Mannequin Wigs

June 24, 2020

Right up my Alley!

If you know anything about me, you know I LOVE to dress up, and wigs are an essential part of that process. I was ecstatic to be asked to MAKE wigs for a few of the exhibits at the Kent State University Museum when I was working there (2013-2017). That was my first time getting to create something that would be on an exhibit floor.

The first exhibit was called Flapper Style and I made about 20 wigs to go with the 1920s dresses. I researched common hairstyles on fashion plates from the time period and got to work. I had a great time getting creative with headbands, feathers, and bobs!

I had never done anything like this before and there aren't really any instructions for it, so I just dove in and learned while doing. We used FosShape skull caps for the mannequins, unrolled raffeta paper for the hair, and hot glue to hold it all together. The biggest trick to tackle was getting the 'grain' of the hair to lay the right way and hide the edges of the paper strips.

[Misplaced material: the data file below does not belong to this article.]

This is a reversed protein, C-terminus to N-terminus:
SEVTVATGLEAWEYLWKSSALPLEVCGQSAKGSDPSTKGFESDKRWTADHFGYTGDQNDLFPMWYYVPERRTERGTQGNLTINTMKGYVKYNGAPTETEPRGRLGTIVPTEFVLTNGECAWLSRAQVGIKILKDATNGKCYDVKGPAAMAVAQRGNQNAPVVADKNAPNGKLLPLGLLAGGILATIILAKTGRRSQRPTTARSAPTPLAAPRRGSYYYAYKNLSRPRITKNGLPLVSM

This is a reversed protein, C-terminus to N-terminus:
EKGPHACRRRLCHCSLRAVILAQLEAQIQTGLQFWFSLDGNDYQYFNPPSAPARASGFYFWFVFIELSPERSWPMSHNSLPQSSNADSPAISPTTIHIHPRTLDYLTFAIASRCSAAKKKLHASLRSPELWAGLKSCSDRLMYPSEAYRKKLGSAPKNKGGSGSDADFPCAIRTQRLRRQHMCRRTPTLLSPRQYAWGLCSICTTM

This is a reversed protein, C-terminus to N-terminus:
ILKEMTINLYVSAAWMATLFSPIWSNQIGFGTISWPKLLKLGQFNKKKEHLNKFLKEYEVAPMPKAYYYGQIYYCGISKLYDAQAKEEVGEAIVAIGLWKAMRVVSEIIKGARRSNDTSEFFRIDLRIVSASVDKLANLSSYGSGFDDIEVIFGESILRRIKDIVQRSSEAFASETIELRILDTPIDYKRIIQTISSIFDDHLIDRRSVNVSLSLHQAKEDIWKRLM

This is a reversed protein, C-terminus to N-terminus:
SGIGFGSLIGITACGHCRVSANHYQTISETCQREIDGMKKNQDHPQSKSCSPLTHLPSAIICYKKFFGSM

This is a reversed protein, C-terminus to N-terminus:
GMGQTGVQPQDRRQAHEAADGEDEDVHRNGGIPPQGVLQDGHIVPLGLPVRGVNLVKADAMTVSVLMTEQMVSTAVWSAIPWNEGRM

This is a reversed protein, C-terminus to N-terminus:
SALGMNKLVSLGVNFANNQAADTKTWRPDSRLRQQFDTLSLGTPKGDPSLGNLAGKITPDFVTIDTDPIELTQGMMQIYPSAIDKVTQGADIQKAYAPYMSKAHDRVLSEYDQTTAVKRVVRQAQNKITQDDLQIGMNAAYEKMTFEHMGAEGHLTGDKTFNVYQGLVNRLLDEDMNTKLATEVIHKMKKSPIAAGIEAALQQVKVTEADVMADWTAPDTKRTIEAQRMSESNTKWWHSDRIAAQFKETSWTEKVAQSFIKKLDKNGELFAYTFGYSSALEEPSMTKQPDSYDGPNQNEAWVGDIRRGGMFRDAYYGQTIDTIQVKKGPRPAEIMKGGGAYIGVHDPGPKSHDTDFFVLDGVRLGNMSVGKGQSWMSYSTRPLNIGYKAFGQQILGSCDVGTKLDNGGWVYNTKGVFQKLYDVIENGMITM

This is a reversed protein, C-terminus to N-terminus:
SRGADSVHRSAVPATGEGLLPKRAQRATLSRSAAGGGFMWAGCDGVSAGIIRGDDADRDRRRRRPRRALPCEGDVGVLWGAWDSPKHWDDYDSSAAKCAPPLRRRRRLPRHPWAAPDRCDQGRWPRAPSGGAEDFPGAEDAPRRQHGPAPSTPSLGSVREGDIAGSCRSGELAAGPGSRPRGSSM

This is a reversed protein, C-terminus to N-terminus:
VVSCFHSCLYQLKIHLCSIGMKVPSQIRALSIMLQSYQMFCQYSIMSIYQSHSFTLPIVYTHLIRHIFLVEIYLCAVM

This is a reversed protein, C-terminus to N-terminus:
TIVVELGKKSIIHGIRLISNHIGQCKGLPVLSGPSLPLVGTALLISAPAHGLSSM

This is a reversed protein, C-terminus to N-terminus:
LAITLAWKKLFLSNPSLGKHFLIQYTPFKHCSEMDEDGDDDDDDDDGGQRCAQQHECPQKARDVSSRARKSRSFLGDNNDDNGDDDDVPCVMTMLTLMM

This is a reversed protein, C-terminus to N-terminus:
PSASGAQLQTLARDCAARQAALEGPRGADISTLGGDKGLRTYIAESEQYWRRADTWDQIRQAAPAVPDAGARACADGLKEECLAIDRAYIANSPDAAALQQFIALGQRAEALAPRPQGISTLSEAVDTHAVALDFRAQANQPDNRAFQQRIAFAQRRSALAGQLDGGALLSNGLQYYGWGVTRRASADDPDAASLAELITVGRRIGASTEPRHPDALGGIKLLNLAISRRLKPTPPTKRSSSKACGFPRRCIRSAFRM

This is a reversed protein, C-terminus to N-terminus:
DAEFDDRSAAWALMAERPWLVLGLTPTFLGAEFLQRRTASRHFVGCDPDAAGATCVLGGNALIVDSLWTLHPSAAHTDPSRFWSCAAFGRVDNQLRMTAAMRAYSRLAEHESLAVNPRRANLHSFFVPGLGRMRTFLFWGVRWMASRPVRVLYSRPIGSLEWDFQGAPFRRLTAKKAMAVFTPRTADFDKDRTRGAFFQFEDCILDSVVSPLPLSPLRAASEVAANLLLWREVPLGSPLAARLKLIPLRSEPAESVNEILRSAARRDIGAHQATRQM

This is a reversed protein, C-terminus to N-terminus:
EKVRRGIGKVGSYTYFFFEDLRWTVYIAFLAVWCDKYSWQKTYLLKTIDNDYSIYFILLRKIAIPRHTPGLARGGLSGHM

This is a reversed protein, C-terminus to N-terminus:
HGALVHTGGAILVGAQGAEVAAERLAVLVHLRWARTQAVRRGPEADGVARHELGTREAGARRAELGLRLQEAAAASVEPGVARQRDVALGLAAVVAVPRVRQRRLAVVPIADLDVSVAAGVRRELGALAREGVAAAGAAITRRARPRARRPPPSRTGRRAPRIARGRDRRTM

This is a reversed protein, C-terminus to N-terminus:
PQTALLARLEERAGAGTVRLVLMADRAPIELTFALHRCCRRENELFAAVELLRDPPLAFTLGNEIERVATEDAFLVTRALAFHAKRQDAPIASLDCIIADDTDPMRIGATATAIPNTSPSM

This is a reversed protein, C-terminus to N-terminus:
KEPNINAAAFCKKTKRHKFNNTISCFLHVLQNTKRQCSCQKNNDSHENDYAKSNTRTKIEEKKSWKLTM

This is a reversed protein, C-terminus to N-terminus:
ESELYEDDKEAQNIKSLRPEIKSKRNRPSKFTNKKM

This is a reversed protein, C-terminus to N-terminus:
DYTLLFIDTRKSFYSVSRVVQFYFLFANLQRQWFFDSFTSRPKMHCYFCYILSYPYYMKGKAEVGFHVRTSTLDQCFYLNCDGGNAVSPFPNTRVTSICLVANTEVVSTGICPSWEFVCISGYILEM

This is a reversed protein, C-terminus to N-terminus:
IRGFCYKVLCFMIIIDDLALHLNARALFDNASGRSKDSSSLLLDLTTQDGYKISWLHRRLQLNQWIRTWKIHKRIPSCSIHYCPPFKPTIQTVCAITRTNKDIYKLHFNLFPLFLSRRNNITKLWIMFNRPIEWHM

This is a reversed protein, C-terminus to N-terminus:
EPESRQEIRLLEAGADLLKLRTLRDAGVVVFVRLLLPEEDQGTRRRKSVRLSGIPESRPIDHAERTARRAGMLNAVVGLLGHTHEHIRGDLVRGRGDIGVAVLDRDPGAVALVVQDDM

Magical Designs for Mozart's Magic Flute

The next exhibit was about costumes from the Magic Flute opera. We got costumes from around the world to display, and they needed hair AND makeup to complete the ~lewk~. I worked off of pictures of the production to create wigs and masks for the mannequins to portray the correct cosmetics. This show went on exhibit at the New York Public Library as well.

The 1980s: An Age of Excess

The last exhibit I made wigs for was a 1980s showcase. Thankfully I didn't have to use several cans of AquaNet because I was already working with stiff hair!

On the Road

My wig pieces were part of installations in other places as exhibits traveled and things were borrowed by other institutions. The Cleveland Museum of Art used them in The Jazz Age: American Style in the 1920s since they got installation and collection loans from KSUM.

I was also contracted to make 2 1830s wigs for the Hillwood Estate down in Washington DC.


Museum Professional. Traveler. Cat lover.

Chloe Wingard